Cyber Crime – The Biggest Threat to America’s Safety
In This Episode:
Another day, another hack attack headline – from the Colonial Pipeline breach to Brazil’s JBS (the world’s largest beef supplier) and Texas’ SolarWinds falling compromised to Russian hackers, it’s clear that America’s digitally exposed.
Our companies and citizens are all potential victims of a winking Putin’s state-sanctioned hacking pirates. His cyber minions gun from their keyboards to disrupt our power and food sectors, the very bedrocks of our civilization.
And in lieu of the Pentagon stepping in, the private cybersecurity space will be an essential one in the coming years from both a national security and investment perspective. In short, we need to protect ourselves, America – because we are not safe.
Morgan Wright, a cybersecurity and digital terrorism analyst, tells Trish Regan that the Colonial Pipeline attack was a watershed moment for the U.S., alerting us to the visceral repercussions of hacker attacks. And he hopes this newly heightened national vigilance will translate into actual policy change and personal accountability as our country battens down our digital hatches.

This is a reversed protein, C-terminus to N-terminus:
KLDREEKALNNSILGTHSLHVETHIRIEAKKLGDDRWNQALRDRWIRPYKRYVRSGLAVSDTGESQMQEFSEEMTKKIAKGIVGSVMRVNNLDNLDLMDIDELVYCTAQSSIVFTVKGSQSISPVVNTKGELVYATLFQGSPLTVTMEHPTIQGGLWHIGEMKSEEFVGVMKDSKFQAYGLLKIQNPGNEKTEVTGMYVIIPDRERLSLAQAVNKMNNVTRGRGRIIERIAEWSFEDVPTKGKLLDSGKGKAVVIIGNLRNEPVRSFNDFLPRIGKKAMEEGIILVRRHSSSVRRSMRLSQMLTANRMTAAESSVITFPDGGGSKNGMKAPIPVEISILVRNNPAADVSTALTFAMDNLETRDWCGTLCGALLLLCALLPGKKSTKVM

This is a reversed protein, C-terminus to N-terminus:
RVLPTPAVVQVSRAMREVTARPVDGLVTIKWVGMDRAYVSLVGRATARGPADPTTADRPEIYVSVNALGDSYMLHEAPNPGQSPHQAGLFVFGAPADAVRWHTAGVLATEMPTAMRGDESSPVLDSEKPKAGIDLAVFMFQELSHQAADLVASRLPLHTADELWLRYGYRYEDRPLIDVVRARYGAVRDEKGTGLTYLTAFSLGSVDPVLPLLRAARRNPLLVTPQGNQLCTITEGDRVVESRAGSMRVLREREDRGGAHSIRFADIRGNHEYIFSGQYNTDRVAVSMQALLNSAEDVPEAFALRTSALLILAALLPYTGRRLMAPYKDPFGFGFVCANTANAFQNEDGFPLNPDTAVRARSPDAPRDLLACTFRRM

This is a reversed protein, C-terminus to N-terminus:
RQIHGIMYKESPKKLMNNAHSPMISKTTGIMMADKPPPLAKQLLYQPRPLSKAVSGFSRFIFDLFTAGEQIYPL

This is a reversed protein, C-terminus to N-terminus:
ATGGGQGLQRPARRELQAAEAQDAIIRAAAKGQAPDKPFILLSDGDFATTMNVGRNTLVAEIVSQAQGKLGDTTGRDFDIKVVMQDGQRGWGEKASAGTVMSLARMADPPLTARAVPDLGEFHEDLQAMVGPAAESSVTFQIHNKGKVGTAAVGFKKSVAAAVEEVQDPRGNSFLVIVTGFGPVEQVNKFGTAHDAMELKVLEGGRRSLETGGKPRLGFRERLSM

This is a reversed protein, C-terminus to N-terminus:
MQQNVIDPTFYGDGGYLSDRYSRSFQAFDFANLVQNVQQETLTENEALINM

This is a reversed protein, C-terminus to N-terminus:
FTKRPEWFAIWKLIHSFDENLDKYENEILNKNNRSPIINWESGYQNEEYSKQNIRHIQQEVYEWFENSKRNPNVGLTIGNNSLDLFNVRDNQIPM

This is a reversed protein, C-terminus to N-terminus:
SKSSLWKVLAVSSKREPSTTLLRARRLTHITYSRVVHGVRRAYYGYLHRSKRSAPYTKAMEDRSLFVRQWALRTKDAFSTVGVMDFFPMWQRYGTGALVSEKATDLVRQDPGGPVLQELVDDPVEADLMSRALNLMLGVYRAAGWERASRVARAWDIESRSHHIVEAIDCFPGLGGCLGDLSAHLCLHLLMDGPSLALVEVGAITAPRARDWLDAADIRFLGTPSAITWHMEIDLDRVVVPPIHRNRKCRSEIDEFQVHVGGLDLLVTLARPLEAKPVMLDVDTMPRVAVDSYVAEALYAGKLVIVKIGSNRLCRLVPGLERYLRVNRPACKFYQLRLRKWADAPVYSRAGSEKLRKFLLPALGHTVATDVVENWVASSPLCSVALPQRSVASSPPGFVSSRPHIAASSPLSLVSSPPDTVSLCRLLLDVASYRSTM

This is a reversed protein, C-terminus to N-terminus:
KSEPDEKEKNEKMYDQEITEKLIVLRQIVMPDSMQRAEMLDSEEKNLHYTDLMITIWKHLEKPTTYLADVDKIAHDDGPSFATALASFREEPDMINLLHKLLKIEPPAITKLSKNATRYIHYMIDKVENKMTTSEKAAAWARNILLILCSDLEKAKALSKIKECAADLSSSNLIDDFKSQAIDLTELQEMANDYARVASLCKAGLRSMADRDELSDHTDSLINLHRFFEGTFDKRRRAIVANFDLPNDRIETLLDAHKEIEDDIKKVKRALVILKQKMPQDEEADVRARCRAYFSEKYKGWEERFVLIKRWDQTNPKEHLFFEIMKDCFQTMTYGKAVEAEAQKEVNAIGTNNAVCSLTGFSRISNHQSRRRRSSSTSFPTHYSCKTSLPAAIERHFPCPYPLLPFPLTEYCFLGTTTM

The two also discuss how woefully obsolete the tech is in many U.S. government agencies, America’s need to transition from reactionary to proactive on the digital defense front, and the safest investing plays in the cybersecurity space.
- American software companies now protect banks, energy supplies, and personal data with newer cybersecurity measures of AI and machine learning – akin to our firewalls fighting fire with digital napalm.
- Russia uses Ukraine as a hacking-testing ground, with one of its most devastating cyber-attacks wiping out 80% of Ukrainian computers and disabling all the country’s ATMs – chaos inevitably ensued. The same could happen stateside.
- As Zoomer-approved as it may be, the Internet of Everything approach to life opens us up to even more hacking vulnerabilities, with every digital device connection offering up another opportunity for rogue blackhat cybercriminals. Do you need that Smart Fridge?
- If Uber is more of a software than a car company, Colonial Pipeline’s no different. The DarkSide ransomware didn’t affect the energy company’s operational technology or actual machines – instead, the hackers seeped into their admin, shutting down their data collection. In short, it was more about information than oil.
- Somewhere in a dim DC office, there’s a government bureaucrat crouched over a clunky PC running Windows 2000. Sadly, public sector IT infrastructure is often obscenely antiquated (and a hacker’s paradise).